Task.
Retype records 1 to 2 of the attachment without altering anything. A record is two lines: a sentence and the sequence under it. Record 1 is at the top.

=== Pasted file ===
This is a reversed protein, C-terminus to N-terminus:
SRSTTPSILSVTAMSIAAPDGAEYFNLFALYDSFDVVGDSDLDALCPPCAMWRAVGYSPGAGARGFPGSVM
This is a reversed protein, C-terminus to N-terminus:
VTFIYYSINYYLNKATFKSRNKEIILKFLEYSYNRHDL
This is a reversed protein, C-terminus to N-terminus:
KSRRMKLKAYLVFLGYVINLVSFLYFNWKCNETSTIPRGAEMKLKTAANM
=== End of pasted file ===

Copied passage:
This is a reversed protein, C-terminus to N-terminus:
SRSTTPSILSVTAMSIAAPDGAEYFNLFALYDSFDVVGDSDLDALCPPCAMWRAVGYSPGAGARGFPGSVM
This is a reversed protein, C-terminus to N-terminus:
VTFIYYSINYYLNKATFKSRNKEIILKFLEYSYNRHDL